The International Agency for Research on Cancer announced on June 12, 2012, that decades of evidence showed diesel exhaust fumes are as dangerous to people's health as plutonium. This is not an exaggeration of the World Health Organization body's statement or the risks faced by individuals who breathe in air saturated by the components of burnt diesel fuel.
Specifically, the IARC added diesel exhaust to the list of Group I carcinogens. Cancer-causing items in Group I include arsenic, asbestos, benzene, coal dust and emissions, ultraviolet radiation (especially from tanning beds), X-rays and, yes, plutonium.
According to IARC's diesel exhaust risk working group chairman Dr. Christopher Portier, “The scientific evidence was compelling and [our] conclusion was unanimous: Diesel engine exhaust causes lung cancer in humans.”
As a personal injury and wrongful death attorney based in Virginia (VA), I have represented rail employees who developed lung cancer, mesothelioma and other occupational illnesses while working for railroad corporations such as CSX and Norfolk Southern. In one case, my client, who had been a CSX brakeman and trackman for decades, died of lung cancer brought on by prolonged, heavy exposure to diesel exhaust while his lawsuit worked its way through the court. His widow received an $8.6 million jury award.
I recently wrote about a few of the long-term, peer-reviewed research studies IARC members reviewed when reaching their definitive conclusion that exposure to diesel fumes puts people's health and lives at great risk. I've also written about efforts by companies that make extensive use of diesel engines in confined and closed spaces, such as mining corporations and railroads, to block the implementation of workers' protections.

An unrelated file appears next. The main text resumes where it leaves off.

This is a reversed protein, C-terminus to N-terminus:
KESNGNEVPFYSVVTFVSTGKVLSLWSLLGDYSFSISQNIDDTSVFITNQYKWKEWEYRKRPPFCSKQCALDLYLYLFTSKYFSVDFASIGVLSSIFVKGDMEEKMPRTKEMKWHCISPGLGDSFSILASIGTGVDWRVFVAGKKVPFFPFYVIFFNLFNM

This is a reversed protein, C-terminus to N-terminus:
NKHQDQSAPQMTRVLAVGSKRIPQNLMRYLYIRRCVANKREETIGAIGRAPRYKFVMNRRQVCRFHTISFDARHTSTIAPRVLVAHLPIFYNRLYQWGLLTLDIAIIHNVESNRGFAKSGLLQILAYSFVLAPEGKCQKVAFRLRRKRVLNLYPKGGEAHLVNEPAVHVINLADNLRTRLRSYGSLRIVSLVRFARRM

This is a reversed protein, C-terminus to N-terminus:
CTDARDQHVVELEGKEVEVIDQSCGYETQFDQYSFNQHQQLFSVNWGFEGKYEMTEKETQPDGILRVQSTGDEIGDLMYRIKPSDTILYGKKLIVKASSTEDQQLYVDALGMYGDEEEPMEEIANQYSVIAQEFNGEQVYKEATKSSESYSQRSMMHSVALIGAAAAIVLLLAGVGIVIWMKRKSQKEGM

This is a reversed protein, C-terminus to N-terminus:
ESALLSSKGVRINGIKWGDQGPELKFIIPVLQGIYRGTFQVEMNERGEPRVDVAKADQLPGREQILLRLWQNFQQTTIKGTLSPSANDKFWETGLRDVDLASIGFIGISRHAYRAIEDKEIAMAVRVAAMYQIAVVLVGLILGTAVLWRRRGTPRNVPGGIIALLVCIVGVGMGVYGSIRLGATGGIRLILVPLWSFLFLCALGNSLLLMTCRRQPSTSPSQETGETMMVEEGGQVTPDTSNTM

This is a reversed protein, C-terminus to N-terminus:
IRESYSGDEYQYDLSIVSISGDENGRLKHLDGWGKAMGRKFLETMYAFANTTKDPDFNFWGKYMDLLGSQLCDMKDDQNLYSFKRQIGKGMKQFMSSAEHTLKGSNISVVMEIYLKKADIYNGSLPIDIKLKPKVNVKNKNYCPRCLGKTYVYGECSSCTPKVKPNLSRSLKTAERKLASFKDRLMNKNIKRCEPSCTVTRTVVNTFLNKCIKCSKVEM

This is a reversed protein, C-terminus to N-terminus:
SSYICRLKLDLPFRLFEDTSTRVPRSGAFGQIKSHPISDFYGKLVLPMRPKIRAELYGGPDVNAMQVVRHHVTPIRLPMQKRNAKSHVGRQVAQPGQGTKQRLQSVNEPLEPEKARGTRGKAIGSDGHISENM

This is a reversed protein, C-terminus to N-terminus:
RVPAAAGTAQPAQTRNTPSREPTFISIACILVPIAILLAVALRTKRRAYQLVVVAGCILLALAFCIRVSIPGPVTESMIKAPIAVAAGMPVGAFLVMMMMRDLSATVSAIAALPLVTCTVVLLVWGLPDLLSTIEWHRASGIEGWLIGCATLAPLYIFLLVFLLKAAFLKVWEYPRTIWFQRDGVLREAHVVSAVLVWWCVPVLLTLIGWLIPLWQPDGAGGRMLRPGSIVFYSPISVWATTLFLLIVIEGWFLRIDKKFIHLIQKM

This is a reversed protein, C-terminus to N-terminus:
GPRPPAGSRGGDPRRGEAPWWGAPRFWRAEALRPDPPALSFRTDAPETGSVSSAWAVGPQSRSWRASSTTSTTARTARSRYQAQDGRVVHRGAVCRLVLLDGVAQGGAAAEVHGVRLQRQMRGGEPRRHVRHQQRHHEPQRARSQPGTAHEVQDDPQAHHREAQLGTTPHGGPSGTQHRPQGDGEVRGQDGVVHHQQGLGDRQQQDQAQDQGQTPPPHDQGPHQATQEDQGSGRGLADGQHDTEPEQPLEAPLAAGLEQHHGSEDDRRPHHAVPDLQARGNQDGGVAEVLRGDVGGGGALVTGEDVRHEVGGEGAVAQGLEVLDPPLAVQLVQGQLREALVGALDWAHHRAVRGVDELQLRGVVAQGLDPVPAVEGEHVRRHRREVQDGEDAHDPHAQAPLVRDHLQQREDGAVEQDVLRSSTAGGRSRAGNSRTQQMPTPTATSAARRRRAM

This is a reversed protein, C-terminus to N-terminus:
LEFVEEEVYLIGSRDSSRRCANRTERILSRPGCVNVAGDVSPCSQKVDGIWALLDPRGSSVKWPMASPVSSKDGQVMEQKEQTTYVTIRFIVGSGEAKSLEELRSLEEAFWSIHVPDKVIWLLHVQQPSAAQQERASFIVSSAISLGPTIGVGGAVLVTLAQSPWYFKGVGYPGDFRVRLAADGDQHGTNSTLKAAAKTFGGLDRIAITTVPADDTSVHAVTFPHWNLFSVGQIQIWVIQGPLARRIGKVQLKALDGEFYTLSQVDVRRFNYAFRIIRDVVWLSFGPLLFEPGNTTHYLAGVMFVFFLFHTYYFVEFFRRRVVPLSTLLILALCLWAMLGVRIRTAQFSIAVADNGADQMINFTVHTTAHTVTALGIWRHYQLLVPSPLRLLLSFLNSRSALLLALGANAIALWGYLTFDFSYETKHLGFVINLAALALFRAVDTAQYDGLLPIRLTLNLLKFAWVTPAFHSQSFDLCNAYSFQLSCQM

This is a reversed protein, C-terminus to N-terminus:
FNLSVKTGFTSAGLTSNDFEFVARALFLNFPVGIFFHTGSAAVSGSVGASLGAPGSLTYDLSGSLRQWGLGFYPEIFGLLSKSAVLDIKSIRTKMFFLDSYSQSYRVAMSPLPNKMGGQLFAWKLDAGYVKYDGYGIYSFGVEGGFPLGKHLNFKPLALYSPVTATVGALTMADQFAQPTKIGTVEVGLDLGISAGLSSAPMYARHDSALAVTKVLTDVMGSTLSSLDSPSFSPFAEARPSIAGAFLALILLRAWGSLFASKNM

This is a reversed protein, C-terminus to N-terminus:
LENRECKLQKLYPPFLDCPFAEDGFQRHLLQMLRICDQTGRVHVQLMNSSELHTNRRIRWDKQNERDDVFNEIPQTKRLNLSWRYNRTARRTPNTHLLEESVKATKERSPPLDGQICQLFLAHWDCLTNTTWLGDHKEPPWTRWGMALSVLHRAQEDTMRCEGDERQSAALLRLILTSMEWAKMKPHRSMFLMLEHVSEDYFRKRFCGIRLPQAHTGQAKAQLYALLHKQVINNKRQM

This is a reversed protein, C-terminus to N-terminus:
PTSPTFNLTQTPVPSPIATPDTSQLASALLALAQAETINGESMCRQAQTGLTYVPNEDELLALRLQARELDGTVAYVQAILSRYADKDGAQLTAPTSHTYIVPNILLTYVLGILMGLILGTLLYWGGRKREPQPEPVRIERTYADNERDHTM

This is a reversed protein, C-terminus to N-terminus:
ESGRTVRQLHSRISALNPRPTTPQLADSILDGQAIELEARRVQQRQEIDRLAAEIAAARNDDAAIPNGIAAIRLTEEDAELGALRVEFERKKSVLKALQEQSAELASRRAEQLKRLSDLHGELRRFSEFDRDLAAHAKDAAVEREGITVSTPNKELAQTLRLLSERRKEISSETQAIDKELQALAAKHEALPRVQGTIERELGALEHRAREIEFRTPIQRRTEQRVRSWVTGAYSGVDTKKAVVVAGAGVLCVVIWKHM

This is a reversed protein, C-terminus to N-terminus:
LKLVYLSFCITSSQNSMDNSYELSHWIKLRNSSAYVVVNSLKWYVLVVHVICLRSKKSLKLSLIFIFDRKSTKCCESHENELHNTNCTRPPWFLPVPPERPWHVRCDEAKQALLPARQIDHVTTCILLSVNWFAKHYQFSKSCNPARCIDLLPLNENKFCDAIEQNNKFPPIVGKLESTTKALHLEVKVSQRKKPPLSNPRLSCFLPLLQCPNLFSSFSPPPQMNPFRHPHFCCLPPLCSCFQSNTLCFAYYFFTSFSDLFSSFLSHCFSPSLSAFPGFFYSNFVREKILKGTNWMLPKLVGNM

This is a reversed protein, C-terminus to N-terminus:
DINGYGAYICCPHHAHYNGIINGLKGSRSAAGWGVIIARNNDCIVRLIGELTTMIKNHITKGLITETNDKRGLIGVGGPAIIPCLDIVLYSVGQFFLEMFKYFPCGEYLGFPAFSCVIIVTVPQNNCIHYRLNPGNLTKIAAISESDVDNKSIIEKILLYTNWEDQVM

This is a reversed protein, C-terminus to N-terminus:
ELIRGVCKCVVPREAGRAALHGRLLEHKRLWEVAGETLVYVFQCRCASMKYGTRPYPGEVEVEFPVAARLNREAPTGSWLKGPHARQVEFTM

I won't go into detail on those points again here, but I will note that the classification of diesel fumes as a known cause of cancer and lung diseases should raise concerns among all railroad engineers, conductors, mechanics and rail yard employees. Working for a company like CSX or NS can be made safer if railroads increase their use of electric locomotives in rail yards, develop and deploy more efficient diesel engines and ensure all employees have access to and use protective equipment. Railroads need to make those work site safety upgrades as quickly as possible.
About the Editors: The Shapiro, Lewis & Appleton personal injury law firm, which has offices in Virginia (VA) and North Carolina (NC), edits the injury law blogs Virginia Beach Injuryboard, Norfolk Injuryboard and Northeast North Carolina Injuryboard as pro bono services.